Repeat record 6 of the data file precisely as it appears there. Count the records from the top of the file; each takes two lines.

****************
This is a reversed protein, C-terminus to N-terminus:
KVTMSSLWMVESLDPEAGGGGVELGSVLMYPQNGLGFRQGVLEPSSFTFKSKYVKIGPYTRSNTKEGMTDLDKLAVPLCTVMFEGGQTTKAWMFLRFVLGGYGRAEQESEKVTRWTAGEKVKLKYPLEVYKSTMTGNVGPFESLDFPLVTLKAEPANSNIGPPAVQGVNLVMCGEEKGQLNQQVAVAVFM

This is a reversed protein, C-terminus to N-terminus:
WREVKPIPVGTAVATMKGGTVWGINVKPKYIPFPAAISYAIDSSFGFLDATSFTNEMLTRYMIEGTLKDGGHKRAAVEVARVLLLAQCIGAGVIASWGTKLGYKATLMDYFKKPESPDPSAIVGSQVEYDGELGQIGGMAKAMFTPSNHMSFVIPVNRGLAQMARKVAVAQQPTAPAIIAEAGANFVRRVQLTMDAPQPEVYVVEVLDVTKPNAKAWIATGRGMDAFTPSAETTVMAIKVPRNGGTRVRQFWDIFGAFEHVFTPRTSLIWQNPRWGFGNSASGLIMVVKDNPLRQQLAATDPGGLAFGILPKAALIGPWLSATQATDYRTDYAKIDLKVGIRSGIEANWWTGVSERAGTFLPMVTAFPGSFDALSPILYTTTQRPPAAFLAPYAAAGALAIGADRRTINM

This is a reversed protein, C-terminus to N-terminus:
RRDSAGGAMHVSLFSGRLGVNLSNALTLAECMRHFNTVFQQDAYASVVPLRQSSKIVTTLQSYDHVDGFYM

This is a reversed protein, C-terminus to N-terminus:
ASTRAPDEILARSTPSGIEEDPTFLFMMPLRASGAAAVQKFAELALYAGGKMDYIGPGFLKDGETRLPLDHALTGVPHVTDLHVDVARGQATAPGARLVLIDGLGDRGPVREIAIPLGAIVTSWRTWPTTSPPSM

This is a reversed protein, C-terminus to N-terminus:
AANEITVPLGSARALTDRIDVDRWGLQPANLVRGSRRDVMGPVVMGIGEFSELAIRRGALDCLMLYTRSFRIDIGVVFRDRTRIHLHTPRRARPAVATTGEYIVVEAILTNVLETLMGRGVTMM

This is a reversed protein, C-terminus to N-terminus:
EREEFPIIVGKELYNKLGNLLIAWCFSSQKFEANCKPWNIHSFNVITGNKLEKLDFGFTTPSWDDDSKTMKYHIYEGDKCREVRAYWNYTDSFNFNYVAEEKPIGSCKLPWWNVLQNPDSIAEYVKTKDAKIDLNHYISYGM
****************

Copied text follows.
This is a reversed protein, C-terminus to N-terminus:
EREEFPIIVGKELYNKLGNLLIAWCFSSQKFEANCKPWNIHSFNVITGNKLEKLDFGFTTPSWDDDSKTMKYHIYEGDKCREVRAYWNYTDSFNFNYVAEEKPIGSCKLPWWNVLQNPDSIAEYVKTKDAKIDLNHYISYGM